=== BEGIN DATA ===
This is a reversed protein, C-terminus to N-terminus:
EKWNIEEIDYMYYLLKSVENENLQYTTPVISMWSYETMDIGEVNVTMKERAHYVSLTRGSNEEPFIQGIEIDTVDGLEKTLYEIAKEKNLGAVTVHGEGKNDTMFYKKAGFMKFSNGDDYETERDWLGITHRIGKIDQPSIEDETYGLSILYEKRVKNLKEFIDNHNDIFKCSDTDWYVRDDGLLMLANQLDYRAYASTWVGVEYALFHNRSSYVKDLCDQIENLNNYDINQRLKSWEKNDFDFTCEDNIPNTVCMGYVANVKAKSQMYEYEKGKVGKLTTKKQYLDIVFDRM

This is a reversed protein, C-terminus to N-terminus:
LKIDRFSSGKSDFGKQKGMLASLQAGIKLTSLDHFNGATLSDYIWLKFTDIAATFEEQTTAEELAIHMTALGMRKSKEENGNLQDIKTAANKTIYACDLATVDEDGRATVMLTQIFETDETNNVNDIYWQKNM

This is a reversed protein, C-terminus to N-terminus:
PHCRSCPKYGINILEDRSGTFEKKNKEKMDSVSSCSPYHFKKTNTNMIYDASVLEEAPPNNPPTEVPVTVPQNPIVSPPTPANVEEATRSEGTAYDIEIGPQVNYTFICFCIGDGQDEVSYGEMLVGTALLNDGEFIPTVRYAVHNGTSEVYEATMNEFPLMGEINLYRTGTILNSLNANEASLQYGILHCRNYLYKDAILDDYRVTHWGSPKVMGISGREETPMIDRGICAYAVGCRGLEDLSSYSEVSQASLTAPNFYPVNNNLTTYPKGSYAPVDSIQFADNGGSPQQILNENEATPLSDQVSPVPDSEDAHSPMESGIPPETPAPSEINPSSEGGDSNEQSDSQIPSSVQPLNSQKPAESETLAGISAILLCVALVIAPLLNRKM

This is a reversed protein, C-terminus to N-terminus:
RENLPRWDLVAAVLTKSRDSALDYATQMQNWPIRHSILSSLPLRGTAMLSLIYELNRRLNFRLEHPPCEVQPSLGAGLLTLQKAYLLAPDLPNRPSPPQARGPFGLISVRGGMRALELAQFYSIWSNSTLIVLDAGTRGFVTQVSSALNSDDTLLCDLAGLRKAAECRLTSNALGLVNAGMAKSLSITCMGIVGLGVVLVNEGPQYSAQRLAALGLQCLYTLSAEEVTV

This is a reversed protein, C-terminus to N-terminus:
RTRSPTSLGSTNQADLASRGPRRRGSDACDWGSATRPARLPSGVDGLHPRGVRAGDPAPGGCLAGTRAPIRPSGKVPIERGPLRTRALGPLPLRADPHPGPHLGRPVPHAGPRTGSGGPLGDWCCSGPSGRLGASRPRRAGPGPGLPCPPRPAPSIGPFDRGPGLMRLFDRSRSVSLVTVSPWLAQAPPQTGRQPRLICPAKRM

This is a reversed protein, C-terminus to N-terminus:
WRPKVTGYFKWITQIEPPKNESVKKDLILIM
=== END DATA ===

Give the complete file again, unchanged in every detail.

This is a reversed protein, C-terminus to N-terminus:
EKWNIEEIDYMYYLLKSVENENLQYTTPVISMWSYETMDIGEVNVTMKERAHYVSLTRGSNEEPFIQGIEIDTVDGLEKTLYEIAKEKNLGAVTVHGEGKNDTMFYKKAGFMKFSNGDDYETERDWLGITHRIGKIDQPSIEDETYGLSILYEKRVKNLKEFIDNHNDIFKCSDTDWYVRDDGLLMLANQLDYRAYASTWVGVEYALFHNRSSYVKDLCDQIENLNNYDINQRLKSWEKNDFDFTCEDNIPNTVCMGYVANVKAKSQMYEYEKGKVGKLTTKKQYLDIVFDRM

This is a reversed protein, C-terminus to N-terminus:
LKIDRFSSGKSDFGKQKGMLASLQAGIKLTSLDHFNGATLSDYIWLKFTDIAATFEEQTTAEELAIHMTALGMRKSKEENGNLQDIKTAANKTIYACDLATVDEDGRATVMLTQIFETDETNNVNDIYWQKNM

This is a reversed protein, C-terminus to N-terminus:
PHCRSCPKYGINILEDRSGTFEKKNKEKMDSVSSCSPYHFKKTNTNMIYDASVLEEAPPNNPPTEVPVTVPQNPIVSPPTPANVEEATRSEGTAYDIEIGPQVNYTFICFCIGDGQDEVSYGEMLVGTALLNDGEFIPTVRYAVHNGTSEVYEATMNEFPLMGEINLYRTGTILNSLNANEASLQYGILHCRNYLYKDAILDDYRVTHWGSPKVMGISGREETPMIDRGICAYAVGCRGLEDLSSYSEVSQASLTAPNFYPVNNNLTTYPKGSYAPVDSIQFADNGGSPQQILNENEATPLSDQVSPVPDSEDAHSPMESGIPPETPAPSEINPSSEGGDSNEQSDSQIPSSVQPLNSQKPAESETLAGISAILLCVALVIAPLLNRKM

This is a reversed protein, C-terminus to N-terminus:
RENLPRWDLVAAVLTKSRDSALDYATQMQNWPIRHSILSSLPLRGTAMLSLIYELNRRLNFRLEHPPCEVQPSLGAGLLTLQKAYLLAPDLPNRPSPPQARGPFGLISVRGGMRALELAQFYSIWSNSTLIVLDAGTRGFVTQVSSALNSDDTLLCDLAGLRKAAECRLTSNALGLVNAGMAKSLSITCMGIVGLGVVLVNEGPQYSAQRLAALGLQCLYTLSAEEVTV

This is a reversed protein, C-terminus to N-terminus:
RTRSPTSLGSTNQADLASRGPRRRGSDACDWGSATRPARLPSGVDGLHPRGVRAGDPAPGGCLAGTRAPIRPSGKVPIERGPLRTRALGPLPLRADPHPGPHLGRPVPHAGPRTGSGGPLGDWCCSGPSGRLGASRPRRAGPGPGLPCPPRPAPSIGPFDRGPGLMRLFDRSRSVSLVTVSPWLAQAPPQTGRQPRLICPAKRM

This is a reversed protein, C-terminus to N-terminus:
WRPKVTGYFKWITQIEPPKNESVKKDLILIM